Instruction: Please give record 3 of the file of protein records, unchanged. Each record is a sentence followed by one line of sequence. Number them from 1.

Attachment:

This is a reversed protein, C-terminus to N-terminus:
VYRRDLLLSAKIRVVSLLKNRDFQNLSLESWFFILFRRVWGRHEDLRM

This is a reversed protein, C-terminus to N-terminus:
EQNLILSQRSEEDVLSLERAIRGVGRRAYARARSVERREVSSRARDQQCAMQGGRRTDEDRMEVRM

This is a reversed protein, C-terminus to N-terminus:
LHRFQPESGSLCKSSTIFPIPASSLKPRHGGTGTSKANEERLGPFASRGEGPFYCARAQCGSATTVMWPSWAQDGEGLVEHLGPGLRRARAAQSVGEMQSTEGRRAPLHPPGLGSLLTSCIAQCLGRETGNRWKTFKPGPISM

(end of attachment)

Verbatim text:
This is a reversed protein, C-terminus to N-terminus:
LHRFQPESGSLCKSSTIFPIPASSLKPRHGGTGTSKANEERLGPFASRGEGPFYCARAQCGSATTVMWPSWAQDGEGLVEHLGPGLRRARAAQSVGEMQSTEGRRAPLHPPGLGSLLTSCIAQCLGRETGNRWKTFKPGPISM